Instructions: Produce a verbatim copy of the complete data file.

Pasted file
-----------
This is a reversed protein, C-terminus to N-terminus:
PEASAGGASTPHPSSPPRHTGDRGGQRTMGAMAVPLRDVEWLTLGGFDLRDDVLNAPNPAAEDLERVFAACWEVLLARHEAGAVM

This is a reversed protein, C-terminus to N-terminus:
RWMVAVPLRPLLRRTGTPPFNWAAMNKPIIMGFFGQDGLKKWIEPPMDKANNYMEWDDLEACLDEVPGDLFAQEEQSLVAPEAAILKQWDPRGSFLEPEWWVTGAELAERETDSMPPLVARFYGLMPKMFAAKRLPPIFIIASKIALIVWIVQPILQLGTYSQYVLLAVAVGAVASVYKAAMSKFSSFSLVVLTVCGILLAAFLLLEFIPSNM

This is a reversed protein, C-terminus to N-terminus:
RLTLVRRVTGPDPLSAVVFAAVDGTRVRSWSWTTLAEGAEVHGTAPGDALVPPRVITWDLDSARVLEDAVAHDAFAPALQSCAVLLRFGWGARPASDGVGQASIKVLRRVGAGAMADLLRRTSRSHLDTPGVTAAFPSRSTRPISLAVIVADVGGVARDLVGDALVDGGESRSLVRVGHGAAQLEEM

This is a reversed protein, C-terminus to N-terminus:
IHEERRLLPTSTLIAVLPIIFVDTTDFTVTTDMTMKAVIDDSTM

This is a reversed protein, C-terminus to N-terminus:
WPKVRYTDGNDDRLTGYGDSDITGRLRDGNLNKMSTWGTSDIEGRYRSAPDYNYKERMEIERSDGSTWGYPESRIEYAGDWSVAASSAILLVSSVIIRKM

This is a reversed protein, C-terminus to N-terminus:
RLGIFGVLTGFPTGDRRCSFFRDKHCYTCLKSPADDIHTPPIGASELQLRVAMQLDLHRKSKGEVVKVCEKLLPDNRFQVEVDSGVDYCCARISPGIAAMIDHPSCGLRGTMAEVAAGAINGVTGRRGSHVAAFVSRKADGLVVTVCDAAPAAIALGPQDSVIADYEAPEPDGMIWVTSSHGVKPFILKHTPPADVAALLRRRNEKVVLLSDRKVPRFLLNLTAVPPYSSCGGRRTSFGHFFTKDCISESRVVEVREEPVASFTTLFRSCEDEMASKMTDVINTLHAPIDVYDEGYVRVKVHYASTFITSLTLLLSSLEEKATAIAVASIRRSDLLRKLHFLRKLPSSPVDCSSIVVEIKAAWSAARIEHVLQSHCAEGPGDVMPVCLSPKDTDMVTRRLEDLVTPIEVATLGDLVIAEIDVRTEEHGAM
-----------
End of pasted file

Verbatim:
This is a reversed protein, C-terminus to N-terminus:
PEASAGGASTPHPSSPPRHTGDRGGQRTMGAMAVPLRDVEWLTLGGFDLRDDVLNAPNPAAEDLERVFAACWEVLLARHEAGAVM

This is a reversed protein, C-terminus to N-terminus:
RWMVAVPLRPLLRRTGTPPFNWAAMNKPIIMGFFGQDGLKKWIEPPMDKANNYMEWDDLEACLDEVPGDLFAQEEQSLVAPEAAILKQWDPRGSFLEPEWWVTGAELAERETDSMPPLVARFYGLMPKMFAAKRLPPIFIIASKIALIVWIVQPILQLGTYSQYVLLAVAVGAVASVYKAAMSKFSSFSLVVLTVCGILLAAFLLLEFIPSNM

This is a reversed protein, C-terminus to N-terminus:
RLTLVRRVTGPDPLSAVVFAAVDGTRVRSWSWTTLAEGAEVHGTAPGDALVPPRVITWDLDSARVLEDAVAHDAFAPALQSCAVLLRFGWGARPASDGVGQASIKVLRRVGAGAMADLLRRTSRSHLDTPGVTAAFPSRSTRPISLAVIVADVGGVARDLVGDALVDGGESRSLVRVGHGAAQLEEM

This is a reversed protein, C-terminus to N-terminus:
IHEERRLLPTSTLIAVLPIIFVDTTDFTVTTDMTMKAVIDDSTM

This is a reversed protein, C-terminus to N-terminus:
WPKVRYTDGNDDRLTGYGDSDITGRLRDGNLNKMSTWGTSDIEGRYRSAPDYNYKERMEIERSDGSTWGYPESRIEYAGDWSVAASSAILLVSSVIIRKM

This is a reversed protein, C-terminus to N-terminus:
RLGIFGVLTGFPTGDRRCSFFRDKHCYTCLKSPADDIHTPPIGASELQLRVAMQLDLHRKSKGEVVKVCEKLLPDNRFQVEVDSGVDYCCARISPGIAAMIDHPSCGLRGTMAEVAAGAINGVTGRRGSHVAAFVSRKADGLVVTVCDAAPAAIALGPQDSVIADYEAPEPDGMIWVTSSHGVKPFILKHTPPADVAALLRRRNEKVVLLSDRKVPRFLLNLTAVPPYSSCGGRRTSFGHFFTKDCISESRVVEVREEPVASFTTLFRSCEDEMASKMTDVINTLHAPIDVYDEGYVRVKVHYASTFITSLTLLLSSLEEKATAIAVASIRRSDLLRKLHFLRKLPSSPVDCSSIVVEIKAAWSAARIEHVLQSHCAEGPGDVMPVCLSPKDTDMVTRRLEDLVTPIEVATLGDLVIAEIDVRTEEHGAM